a lovely, pragmatic group of hospitalists spearheaded the attempt at my care.  they decided that i was grossly undermedicated for pain, bless their everlovin' hearts. the first prong of the attack was intravenous dilaudid which made me grin like a perfect fool, and enabled a marvelous nap.  the heart of the new design, though was to begin bumping up the dose of the fentanyl pain patches i wear for three days at a time.  my usual dose is 100 mcg.  we decided to go to 125 mcg, and to be more liberal with the amount of breakthrough medication i could take.

at the time of these pharmaceutical decisions, i had a very nice RN who was, however, attached to The Big Book of Nursing by the hip.

"i have your new patch here, would you verify your complete name and date of birth, please?" she exhaled in a single breath with a friendly mouthcentric smile.'

"alter ego to bianca castafiore and januarymumblemumblemumble," i proffered.

then the idiot in me said, "you do know i am wearing a 100 mcg patch already, don't you?  should i take it off?  it just went on yesterday..." (they're also kind of pricey.)

"oh, goodness me! remove it immediately!  we cannot let you use medication from home! tut, tut!"

so i ripped it off and she disposed of it using universal precautions and a brow-furrowed, lip-pouched face of disdain.  then, wrinkles smoothed, order restored, she applied the new patch to my upper right arm, which i cannot reach with my left hand, but no matter!  here we were, nurse of the Big Book and i, improving my plight by mutual admiration.

my pain levels went wild.

that's about as descriptive as i care to get.

when we dumped my backpack and rucksack on the bed, i began the task of sorting through paperwork and cats, getting back on schedule with my meds, dissuading buddy from playing tether ball with my new PICC line, the usual. i made a pile of "important papers to look at when i'm able to read at a first grade level."

one caught my eye -- a prescription.  it was for several boxes of 25 mcg fentanyl patches, "to be added to her supply of 100 mcg,"


after having fred peel off the latest patch, it did indeed turn out to be a 25 mcg patch.  The Big Book of Nursing accords "doctor's orders" the reverence of the tablets of law descended with moses from mount sinai. so i'd been given, not a 25% increase in fentanyl, but a 75% decrease.

anyway, i'm home again.  that's progress.

postscript:  it was a cindy and not a linda who trundled over the drawbridge, right on time and neat as a pin, smart as a whip, pragmatic, and satisfyingly swift in the completion of her duties. plus, the new abx can be injected over 2.5 MINUTES.  piece o'cake. she did an early dressing change and so won't have to come back until wednesday.  an excellent cindy. all interested siblings and other sweetie-pies, i spoke with lumpy, the former grader boob, and he sounded better than he has for a long while. by which i mean there was some laughter, more specifics supplied about his lumps, and some elaboration of the 15 days straight of palliative radiation he's starting next week.  true to form, he has concerns for the techs who will have to work weekends radiating people's lumps. oy!  he retains world master status at deflection and minimization arts, as well as at owning my heart.  he's already had round one of student conferences, and hearing his lively tone, i hope he can hang in there with classes, somehow, someway, because he was himself again. he was living.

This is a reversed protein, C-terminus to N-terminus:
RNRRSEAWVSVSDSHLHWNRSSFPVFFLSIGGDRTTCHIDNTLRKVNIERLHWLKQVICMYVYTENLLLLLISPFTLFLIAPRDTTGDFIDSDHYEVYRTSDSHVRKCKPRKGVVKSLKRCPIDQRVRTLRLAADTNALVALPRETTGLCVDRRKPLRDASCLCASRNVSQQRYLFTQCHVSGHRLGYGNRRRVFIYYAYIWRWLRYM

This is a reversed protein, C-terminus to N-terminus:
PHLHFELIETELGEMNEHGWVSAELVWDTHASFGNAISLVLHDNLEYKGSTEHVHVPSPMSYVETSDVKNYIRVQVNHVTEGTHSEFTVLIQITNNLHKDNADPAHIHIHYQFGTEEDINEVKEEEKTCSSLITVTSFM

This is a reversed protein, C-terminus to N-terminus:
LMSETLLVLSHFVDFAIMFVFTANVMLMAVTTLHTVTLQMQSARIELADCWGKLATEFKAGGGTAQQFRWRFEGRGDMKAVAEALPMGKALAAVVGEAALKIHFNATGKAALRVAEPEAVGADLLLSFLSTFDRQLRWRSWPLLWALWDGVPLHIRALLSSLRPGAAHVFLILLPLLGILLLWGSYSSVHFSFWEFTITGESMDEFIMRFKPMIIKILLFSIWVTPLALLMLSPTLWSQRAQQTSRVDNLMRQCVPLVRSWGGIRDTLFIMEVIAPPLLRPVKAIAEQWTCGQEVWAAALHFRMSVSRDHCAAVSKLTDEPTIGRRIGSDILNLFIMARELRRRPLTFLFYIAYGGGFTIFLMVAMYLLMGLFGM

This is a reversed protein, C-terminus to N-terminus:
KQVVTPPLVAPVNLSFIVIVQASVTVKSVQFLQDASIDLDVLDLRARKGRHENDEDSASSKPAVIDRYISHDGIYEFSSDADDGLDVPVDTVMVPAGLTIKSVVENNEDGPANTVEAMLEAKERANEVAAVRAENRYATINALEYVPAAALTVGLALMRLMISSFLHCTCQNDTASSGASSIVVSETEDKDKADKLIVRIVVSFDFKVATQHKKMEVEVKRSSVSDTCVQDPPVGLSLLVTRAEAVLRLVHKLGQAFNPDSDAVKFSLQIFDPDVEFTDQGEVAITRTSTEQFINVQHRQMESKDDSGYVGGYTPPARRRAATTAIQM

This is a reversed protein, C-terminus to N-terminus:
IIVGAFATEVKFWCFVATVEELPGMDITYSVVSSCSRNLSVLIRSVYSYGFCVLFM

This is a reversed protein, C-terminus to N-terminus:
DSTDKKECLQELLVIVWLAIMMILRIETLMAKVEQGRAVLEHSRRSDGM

brayden martin's memorial was yesterday -- i had planned to plan to try to go, but couldn't. i saw a video of it that served a purpose.  kate mcrae's surgery went well and she should be out of ICU this weekend.  in very sad news, ethan hallmark went to clinic expecting to get chemo and instead went home on hospice as they discovered "hundreds" of tumors in his abdomen.  ethan may only live a few more weeks.

i hate cancer.
but i have happy fingers!

© 2013 L. Ryan

1 comment:

  1. Happy for your happy fingers!
    Boo for nurses who check your birthdate but not your dosage...

    And, may I say, you have cute toes.